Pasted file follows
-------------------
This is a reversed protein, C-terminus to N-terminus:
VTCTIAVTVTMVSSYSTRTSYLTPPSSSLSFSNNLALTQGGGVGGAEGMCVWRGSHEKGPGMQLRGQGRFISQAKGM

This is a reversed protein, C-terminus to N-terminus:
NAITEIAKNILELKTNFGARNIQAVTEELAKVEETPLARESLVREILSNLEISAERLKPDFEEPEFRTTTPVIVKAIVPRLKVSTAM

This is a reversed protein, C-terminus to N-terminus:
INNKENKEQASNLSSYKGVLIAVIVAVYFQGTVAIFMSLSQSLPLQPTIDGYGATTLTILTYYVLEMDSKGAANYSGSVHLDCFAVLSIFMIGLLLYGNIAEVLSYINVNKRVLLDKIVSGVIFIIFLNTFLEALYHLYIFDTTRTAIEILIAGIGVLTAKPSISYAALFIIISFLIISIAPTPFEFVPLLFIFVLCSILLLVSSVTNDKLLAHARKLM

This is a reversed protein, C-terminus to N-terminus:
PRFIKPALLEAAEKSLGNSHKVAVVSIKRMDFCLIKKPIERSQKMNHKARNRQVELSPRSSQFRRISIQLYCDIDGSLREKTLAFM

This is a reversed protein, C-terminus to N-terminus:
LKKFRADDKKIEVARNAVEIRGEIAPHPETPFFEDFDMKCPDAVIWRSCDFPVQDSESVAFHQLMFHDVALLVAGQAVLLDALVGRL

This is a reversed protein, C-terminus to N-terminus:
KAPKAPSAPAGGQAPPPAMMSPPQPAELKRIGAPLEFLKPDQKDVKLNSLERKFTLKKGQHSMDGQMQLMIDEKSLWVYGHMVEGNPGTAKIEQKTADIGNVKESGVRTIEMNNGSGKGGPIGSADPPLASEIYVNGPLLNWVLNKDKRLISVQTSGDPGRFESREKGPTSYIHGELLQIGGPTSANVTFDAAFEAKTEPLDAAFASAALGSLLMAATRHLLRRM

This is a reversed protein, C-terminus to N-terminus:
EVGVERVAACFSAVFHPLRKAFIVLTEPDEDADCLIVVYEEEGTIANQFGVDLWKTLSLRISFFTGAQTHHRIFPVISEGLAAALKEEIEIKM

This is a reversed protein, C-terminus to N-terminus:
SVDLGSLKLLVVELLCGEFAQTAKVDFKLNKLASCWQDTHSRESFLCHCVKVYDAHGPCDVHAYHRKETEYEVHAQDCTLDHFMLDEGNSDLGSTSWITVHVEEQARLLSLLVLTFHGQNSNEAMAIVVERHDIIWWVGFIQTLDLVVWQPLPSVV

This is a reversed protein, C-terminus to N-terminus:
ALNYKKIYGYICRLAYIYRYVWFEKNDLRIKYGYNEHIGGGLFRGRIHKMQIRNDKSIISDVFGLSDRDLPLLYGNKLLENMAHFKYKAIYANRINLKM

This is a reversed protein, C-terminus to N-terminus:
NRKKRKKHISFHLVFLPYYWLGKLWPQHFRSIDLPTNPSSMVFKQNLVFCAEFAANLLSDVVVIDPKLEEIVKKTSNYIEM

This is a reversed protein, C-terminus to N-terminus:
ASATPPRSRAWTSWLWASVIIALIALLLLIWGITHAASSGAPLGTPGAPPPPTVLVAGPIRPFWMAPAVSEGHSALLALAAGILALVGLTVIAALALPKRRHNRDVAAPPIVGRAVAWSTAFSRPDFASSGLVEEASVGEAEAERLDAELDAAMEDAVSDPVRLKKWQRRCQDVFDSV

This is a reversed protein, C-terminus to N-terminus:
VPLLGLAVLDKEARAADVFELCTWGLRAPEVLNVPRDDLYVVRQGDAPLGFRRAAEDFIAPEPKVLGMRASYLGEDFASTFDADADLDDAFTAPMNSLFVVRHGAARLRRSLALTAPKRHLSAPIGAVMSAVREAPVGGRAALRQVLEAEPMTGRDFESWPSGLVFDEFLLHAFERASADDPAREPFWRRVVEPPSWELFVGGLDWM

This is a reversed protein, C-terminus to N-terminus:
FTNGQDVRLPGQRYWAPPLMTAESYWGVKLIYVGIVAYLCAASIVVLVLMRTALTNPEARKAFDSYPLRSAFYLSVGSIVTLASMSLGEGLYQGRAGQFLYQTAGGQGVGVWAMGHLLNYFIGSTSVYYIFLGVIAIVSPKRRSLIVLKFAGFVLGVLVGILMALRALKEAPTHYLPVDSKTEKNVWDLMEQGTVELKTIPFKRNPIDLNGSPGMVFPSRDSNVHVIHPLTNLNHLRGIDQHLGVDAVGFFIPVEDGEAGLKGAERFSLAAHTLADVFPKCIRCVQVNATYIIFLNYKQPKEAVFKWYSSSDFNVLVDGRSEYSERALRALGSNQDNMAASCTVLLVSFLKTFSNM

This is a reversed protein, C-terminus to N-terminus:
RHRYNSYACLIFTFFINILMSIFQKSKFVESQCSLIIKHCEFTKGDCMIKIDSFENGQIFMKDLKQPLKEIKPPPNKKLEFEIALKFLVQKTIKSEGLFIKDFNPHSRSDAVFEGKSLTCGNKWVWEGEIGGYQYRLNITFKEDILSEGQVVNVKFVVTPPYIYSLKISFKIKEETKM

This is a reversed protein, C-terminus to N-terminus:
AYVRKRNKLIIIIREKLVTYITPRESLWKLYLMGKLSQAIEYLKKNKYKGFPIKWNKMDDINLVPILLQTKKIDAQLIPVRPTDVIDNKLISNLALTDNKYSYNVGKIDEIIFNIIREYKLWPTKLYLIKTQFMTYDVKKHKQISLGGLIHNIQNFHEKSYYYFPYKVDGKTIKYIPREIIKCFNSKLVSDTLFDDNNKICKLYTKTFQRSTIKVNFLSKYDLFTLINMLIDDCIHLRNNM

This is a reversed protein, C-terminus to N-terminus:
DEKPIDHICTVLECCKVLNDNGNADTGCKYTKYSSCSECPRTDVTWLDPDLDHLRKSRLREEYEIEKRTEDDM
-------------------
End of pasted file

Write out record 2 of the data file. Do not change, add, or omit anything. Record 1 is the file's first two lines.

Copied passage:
This is a reversed protein, C-terminus to N-terminus:
NAITEIAKNILELKTNFGARNIQAVTEELAKVEETPLARESLVREILSNLEISAERLKPDFEEPEFRTTTPVIVKAIVPRLKVSTAM